The History of Surrealism
Belknap Press of Harvard University Press, 1989 - 351 pagina's
"I believe," André Breton said, "in the future resolution of the states of dream and reality--in appearance so contradictory--in a sort of absolute reality, or surréalité." The Surrealist movement, born in the 1920s out of the ferment of Dada, committed to revolution against bourgeois rationalism, and inspired by Freudian exploration of the unconscious, has reverberated more widely and deeply than perhaps any other art movement in our century. Its automatism, biomorphic shapes, visionary mode, and manipulation of found objects mark the work of artists as different as Ernst, Miró, Magritte, and Dali.
Maurice Nadeau's History of Surrealism, first published in French in 1944 and in English in 1965, has become a classic. It is both lucid and authoritative--by far the best overall account of this complex movement. Nadeau traces the evolution of Surrealism, bringing to life its many internal debates about politics and art. He relates the movement to its intellectual and artistic environment. And he provides the statements and manifestos of Breton, Aragon, Tzara, and others.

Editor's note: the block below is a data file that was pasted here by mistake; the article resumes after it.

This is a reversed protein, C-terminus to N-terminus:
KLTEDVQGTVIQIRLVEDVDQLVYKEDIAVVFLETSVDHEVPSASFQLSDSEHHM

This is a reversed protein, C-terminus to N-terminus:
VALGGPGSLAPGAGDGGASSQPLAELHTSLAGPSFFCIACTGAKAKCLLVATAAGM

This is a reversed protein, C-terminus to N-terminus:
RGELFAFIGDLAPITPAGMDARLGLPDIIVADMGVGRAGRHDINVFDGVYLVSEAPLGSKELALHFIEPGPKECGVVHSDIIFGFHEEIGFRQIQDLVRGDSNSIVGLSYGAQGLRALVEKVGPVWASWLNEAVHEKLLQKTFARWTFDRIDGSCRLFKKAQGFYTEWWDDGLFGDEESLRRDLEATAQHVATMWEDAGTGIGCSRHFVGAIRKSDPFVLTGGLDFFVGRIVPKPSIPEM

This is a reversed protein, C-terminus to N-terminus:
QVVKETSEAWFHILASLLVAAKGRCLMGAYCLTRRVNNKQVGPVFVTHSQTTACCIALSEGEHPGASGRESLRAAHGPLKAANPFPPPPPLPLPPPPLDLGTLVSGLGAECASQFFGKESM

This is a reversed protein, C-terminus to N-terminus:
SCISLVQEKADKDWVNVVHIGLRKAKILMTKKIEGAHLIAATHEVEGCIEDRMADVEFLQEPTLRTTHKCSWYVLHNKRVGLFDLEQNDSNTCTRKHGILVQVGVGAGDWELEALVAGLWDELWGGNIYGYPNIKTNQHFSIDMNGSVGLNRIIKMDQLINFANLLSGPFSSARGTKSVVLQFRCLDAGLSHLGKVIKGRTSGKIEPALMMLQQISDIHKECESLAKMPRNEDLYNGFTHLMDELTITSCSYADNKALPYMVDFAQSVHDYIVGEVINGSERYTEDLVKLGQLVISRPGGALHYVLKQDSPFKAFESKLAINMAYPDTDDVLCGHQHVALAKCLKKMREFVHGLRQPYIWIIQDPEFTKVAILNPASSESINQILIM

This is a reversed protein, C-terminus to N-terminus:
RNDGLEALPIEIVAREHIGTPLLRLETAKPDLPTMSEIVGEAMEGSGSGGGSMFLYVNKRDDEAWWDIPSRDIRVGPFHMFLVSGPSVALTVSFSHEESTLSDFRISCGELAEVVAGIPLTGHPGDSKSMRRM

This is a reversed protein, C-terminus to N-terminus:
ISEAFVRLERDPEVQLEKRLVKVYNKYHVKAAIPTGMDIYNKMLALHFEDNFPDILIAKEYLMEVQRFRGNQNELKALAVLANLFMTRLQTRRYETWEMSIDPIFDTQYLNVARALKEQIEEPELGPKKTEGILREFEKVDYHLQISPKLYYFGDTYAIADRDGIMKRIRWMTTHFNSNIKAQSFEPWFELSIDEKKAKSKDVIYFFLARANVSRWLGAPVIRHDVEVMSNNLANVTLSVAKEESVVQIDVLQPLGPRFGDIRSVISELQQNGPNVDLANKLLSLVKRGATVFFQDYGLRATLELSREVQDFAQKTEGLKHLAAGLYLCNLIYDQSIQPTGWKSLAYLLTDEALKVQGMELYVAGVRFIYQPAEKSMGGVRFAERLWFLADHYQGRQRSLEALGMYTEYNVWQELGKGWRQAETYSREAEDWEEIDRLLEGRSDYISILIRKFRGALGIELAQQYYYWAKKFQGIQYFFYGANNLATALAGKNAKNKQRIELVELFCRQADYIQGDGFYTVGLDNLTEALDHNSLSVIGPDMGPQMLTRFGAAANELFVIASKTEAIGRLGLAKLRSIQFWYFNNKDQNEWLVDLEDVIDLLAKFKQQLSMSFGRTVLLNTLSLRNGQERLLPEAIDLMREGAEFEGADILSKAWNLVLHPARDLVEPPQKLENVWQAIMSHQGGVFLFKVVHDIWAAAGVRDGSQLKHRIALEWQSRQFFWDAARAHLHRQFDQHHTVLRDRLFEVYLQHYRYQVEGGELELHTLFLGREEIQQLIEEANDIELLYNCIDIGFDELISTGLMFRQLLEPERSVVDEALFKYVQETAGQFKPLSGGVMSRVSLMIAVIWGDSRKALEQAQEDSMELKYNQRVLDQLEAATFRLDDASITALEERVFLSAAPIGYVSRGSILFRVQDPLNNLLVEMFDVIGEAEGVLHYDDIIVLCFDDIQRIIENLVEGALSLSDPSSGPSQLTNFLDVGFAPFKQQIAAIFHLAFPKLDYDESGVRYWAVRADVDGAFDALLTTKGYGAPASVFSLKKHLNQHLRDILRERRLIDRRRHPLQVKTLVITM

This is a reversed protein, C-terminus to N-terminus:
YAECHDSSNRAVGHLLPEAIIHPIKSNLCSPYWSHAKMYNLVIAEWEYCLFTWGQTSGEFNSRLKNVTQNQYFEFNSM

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Is it surprising that they should feel frustrated in their aspirations and that the best
should become aware of the deception by which they have been victimized ? The
machine , once certain gears have been repaired , begins grinding again .
This was assuredly the only domain in which thought could become immediately
operative . Still , there exist certain societies situated precisely outside of time and
history , in which thought becomes immediately operative : the shaman makes ...
He will maintain at any price in each other ' s presence the two terms of the
human relation , by whose destruction the most precious conquests would
instantaneously become null and void : the objective awareness of realities , and
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LIST OF ILLUSTRATIONS
FOREWORD Maurice Nadeau
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